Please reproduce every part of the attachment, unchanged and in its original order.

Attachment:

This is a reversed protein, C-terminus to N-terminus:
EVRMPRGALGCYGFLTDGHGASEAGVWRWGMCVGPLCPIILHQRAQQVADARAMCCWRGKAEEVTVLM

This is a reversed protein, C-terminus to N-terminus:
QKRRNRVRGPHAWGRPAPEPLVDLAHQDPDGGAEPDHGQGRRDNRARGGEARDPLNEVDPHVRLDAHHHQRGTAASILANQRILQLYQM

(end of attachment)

This is a reversed protein, C-terminus to N-terminus:
EVRMPRGALGCYGFLTDGHGASEAGVWRWGMCVGPLCPIILHQRAQQVADARAMCCWRGKAEEVTVLM

This is a reversed protein, C-terminus to N-terminus:
QKRRNRVRGPHAWGRPAPEPLVDLAHQDPDGGAEPDHGQGRRDNRARGGEARDPLNEVDPHVRLDAHHHQRGTAASILANQRILQLYQM